Editor’s Note: Helena Sorensen is no stranger to regular readers of Story Warren. She has written several lovely guest posts that we’ve been pleased to share. I’m so delighted to welcome her now as a full-time, regular contributor. This mainly means that you’ll be assured of hearing from Helena in this space on a very regular basis. That’s good news for us all. The author of the YA fantasy novel, Shiloh, Helena is a brilliant writer, a tremendous musician, and a humble, thoughtful mom on a journey (among other things). For those of you coming to Inkwell, you’ll get to meet Helena in person. For those people and for the rest, please enjoy this wonderful post that inspire us to sing in, and against, the dark. Thank you, Helena, and welcome! –Sam
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My children sing to themselves all day long. They hum snatches of hymns and folk tunes and theme songs. They transition seamlessly from “Frosty the Snowman” to Gungor, to Slugs & Bugs. It makes me happy to hear the joyful contentment in their sweet, small voices. But in the evening, after teeth are brushed and pajamas donned, after the noise machine has been turned to its “Rain” setting and the star-projecting turtle set to “Blue,” I turn off the lights. And then I sing to my children.
I hadn’t thought about it before, about the careful ordering of this routine. I never begin the bedtime songs until the lights go out, because this is the time when my children most desperately need my songs. This is the time just before the long, dark hours when fear and nightmares threaten. During the day, the need is not so great. They’ve learned to sing in the sunlight, when all is well, when there are toys to play with and food to eat, when Mommy and Daddy are close at hand. But they have not yet learned to sing in the dark, to sing into the darkness.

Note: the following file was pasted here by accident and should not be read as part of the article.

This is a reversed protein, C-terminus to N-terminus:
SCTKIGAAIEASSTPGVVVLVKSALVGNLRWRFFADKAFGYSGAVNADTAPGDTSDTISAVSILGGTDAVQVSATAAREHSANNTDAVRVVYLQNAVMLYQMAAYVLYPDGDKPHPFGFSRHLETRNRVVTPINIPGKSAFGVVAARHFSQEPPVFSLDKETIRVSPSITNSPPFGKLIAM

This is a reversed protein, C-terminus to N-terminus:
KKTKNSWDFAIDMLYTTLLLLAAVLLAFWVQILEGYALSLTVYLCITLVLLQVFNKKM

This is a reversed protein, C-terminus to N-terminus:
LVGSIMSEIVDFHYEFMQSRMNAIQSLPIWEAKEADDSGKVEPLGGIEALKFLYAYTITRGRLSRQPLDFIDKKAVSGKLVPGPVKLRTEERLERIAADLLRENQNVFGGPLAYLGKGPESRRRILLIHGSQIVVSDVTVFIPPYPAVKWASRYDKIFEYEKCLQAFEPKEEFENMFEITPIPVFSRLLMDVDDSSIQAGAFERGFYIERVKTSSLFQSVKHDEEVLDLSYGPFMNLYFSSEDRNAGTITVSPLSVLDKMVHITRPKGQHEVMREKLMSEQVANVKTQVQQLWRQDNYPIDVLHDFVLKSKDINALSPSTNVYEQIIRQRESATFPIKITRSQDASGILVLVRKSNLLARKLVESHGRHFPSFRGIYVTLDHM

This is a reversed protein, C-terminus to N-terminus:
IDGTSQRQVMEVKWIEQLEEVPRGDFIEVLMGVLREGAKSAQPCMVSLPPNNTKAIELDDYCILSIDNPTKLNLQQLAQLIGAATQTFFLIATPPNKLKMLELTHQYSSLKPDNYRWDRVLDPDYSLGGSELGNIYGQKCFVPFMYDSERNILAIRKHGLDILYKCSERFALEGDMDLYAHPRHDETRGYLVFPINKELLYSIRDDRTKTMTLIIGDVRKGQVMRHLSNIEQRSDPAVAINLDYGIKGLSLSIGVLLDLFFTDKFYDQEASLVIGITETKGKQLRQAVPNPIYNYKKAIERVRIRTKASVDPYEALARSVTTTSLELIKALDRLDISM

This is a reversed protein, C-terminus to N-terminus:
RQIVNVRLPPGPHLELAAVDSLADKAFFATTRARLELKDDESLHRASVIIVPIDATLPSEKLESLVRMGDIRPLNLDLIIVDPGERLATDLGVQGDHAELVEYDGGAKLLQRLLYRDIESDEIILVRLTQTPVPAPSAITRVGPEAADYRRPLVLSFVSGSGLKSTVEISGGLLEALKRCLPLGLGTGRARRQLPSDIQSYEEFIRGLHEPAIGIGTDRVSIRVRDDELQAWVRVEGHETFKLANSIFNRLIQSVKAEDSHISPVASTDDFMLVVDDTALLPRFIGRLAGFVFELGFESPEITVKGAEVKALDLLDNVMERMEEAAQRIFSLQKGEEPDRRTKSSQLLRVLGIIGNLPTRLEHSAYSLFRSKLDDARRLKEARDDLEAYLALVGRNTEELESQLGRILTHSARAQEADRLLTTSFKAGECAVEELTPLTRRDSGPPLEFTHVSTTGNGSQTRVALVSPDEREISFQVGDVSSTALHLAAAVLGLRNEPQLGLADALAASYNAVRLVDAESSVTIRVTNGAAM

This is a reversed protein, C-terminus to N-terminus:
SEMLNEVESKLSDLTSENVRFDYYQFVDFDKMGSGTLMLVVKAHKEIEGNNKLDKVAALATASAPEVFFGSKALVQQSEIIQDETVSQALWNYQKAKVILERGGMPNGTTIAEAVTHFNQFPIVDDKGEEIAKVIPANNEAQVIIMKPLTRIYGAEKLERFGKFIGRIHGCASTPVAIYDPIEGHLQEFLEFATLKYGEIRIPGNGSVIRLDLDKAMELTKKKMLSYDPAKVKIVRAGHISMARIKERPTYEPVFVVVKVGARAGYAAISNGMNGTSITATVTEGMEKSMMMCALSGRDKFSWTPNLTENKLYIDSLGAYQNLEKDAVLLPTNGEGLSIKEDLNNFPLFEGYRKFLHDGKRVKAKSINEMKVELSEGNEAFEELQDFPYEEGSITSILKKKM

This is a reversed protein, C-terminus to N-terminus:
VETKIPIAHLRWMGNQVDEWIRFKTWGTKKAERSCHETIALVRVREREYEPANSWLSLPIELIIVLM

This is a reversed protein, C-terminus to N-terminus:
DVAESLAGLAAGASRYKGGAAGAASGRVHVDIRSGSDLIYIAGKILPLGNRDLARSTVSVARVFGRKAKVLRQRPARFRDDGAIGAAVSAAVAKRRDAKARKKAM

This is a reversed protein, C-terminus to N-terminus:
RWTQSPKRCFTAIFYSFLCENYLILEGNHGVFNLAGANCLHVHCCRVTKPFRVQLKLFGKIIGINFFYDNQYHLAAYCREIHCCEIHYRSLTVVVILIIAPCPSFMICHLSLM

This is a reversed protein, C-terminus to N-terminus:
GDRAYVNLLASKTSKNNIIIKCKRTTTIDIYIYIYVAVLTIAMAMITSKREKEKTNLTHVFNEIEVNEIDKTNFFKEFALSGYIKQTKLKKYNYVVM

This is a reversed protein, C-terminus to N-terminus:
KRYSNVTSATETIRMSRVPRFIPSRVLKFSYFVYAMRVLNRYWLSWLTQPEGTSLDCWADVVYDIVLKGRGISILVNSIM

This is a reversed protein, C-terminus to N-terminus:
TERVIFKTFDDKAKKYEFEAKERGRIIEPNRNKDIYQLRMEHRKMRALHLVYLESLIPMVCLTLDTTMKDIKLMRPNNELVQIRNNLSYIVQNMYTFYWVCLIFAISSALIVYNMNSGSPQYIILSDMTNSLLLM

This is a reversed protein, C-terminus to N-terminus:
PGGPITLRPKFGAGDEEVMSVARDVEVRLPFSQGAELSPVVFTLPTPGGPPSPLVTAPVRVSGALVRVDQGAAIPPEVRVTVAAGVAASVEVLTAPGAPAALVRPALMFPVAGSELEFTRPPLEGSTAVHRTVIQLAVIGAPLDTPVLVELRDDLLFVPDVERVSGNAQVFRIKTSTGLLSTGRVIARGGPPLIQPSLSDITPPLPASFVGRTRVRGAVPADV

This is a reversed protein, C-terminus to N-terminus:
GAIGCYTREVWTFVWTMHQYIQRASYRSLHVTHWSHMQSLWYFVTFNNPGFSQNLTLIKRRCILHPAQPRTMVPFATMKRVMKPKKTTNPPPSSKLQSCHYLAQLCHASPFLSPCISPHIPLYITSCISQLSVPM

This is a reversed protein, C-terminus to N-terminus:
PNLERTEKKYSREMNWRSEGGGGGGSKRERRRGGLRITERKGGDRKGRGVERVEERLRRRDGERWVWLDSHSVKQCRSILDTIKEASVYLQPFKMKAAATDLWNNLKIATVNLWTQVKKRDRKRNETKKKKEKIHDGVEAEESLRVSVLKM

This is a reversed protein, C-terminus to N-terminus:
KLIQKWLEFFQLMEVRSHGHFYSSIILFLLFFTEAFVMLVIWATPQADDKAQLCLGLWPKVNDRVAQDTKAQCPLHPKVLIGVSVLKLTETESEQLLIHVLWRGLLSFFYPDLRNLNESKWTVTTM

I always marvel at Jehoshaphat’s battle strategy. This king of Judah was faced with the combined armies of Ammon, Moab, and Mount Seir. He was overwhelmed by the size and strength of the enemy, and he gathered his people and called on the Lord. When the Lord answered, they marched out into battle, and who do you suppose walked ahead of the armies? Who walked into the valley of destruction to stand face-to-face with the darkness? The singers.
And when he had consulted with the people, he appointed singers unto the Lord…that should praise the beauty of holiness, as they went out before the army, and to say, Praise the Lord; for his mercy endureth for ever.
And when they began to sing and to praise, the Lord set ambushments against the children of Ammon, Moab, and mount Seir, which were come against Judah; and they were smitten.
II Chronicles 20:21, 22
Jesus sat at the table with eleven of his disciples. His time had come. Judas had betrayed him. The garden of Gethsemane, his trial, his cross awaited him. But before he walked to the Mount of Olives and stepped under the crushing weight of humanity’s brokenness, before he placed himself in the hands of all the forces of darkness, he sang a hymn. (Mark 14:26)
Paul and Silas sat in the darkness of a Philippian prison. Their choices were limited, certainly. But they might have prayed for their release or their healing. They might have wept or struggled against their bonds. They might even have shouted the gospel through the stony caverns of the prison. Instead, they sang a song. And their voices shook the walls. (Acts 16:25)
It is no small thing to sing when the strength of the Enemy is arrayed against you, when the Valley of the Shadow of Death waits just outside your door, when you are broken and bound in a lightless prison. It is no small thing to sing in the dark, to raise a song of remembrance and praise as a weapon against the darkness. My children don’t yet know to sing through the fear. They don’t yet have the strength.
So I sing over them. With my voice, with my words, I weave a covering for them. I pray they ease into sleep knowing that they are safe, that they are loved. And when the darkness comes and threatens to unmake them, when darkness is all they can see, I pray they will remember how I stood in the dark and lifted an anthem, how I raged against the darkness with beauty and song.
The night is so long, but the morning comes swiftly on its heels. Even now, it comes. Let’s sing to the end, my friends.
Featured Image by Paul Boekell